Davidson plums are a distinctive, deep purplish-red fruit from Northern NSW. In this recipe, they lend a uniquely Australian sour tang to a quintessentially Thai dish. If boning and butterflying the mackerel is a little daunting, then Tasmanian ocean trout fillet is an excellent substitute.
- 1 whole Blue mackerel, about 500-800 g, cleaned, butterflied and de-boned
- fish sauce, for drizzling
- 2 basalt or granite stones (see note)
- 1 sheet of paperbark
- grapeseed or rice bran oil, for pan-frying
- picked mint and/or watercress leaves and steamed sticky or jasmine rice, to serve
- 2 cups shredded green papaya
- 2 Thai red bird's eye chillies
- 2 garlic cloves
- 1 tbsp dried prawns, soaked in warm water for 30 minutes, then drained
- 2 Davidson plums, halved and seeded
- 6 cherry tomatoes, halved
- 1 tbsp fish sauce
- juice of 1 lime
- 2 tbsp roasted unsalted peanuts, coarsely crushed
Oven temperatures are for conventional; if using fan-forced (convection), reduce the temperature by 20˚C. | We use Australian tablespoons and cups: 1 teaspoon equals 5 ml; 1 tablespoon equals 20 ml; 1 cup equals 250 ml. | All herbs are fresh (unless specified) and cups are lightly packed. | All vegetables are medium size and peeled, unless specified. | All eggs are 55-60 g, unless specified.
Standing time: 30 minutes
1. Place the butterflied mackerel in a shallow dish, drizzle generously with fish sauce, then refrigerate for 30 minutes.
2. Meanwhile, heat a barbecue to high. Place the stones on the grill or an old steel cooling rack until very hot. Prepare the smoking container (see note) by placing the mackerel on a plate to one side and the paperbark folded over and laid flat to the other side. Carefully place the heated stones on the paperbark which should immediately start to smoke. Cover and let it smoke for 30-45 minutes, depending on how big your fish is and how smoky you like it. Remove the fish from the smoker and set aside.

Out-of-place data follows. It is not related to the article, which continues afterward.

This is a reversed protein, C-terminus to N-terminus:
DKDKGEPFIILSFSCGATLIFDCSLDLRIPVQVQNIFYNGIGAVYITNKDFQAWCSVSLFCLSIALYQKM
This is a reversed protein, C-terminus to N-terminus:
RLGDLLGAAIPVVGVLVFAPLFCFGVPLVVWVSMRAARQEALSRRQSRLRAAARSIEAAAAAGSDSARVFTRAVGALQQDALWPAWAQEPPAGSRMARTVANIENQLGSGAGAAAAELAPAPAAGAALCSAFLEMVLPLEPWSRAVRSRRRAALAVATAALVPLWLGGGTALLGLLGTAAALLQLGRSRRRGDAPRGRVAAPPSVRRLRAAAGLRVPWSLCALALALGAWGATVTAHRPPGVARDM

3. For the papaya salad, first taste the papaya flesh. If it's overly bitter (lots of sticky white sap is an indication of this) counteract this bitterness by soaking in ice water for about 10 minutes, then drain well. Place the chillies, garlic and soaked prawns in a mortar and pound with a pestle until blended to the consistency of a rough salsa, but not a homogenous paste. Add the deseeded Davidson plum flesh and pound a little more. Add the cherry tomatoes and pound again this time more gently. The idea is that as the tomatoes are crushed, they release their juices to add to the dressing. Add the fish sauce and half the lime juice. Taste the dressing- it should be astringent, piquant and sharp yet have underlying richness from the fish sauce and sweet tomato flesh. Adjust accordingly by adding more lime juice or fish sauce or even a little brown sugar if you feel it is not sweet enough. Transfer the dressing to a large bowl, add the papaya flesh and half the crushed roasted peanuts. Mix it through and taste again, then adjusting accordingly. Transfer to a serving plate and scatter with the remaining peanuts.
4. Pat the mackerel flesh to remove any moisture. Heat a good drizzle of oil in a frying pan over high heat. Cook the mackerel, skin-side down first for 2 minutes or until just golden and crisp, then turn and cook for another 2 minutes. Place on top of the papaya salad, scatter with the picked herbs and serve with steamed sticky or jasmine rice.
• Use only basalt or granite stones for smoking the fish. Be careful not to use sandstone, stones that have cracks in them, or stones that are moist as they can burst suddenly and be very dangerous.
• The smoking container can be anything with a decently fitting lid. Large pots are perfect as are ovens that aren't turned on. If you're lucky enough to have a cast-iron roasting tray with lid even better but use your imagination as anything clean and decently heatproof will do, I've even seen this done in an ice box.
Palisa Anderson and guests explore food memories and cross-cultural connection during Palisa Anderson's Water Heart Food.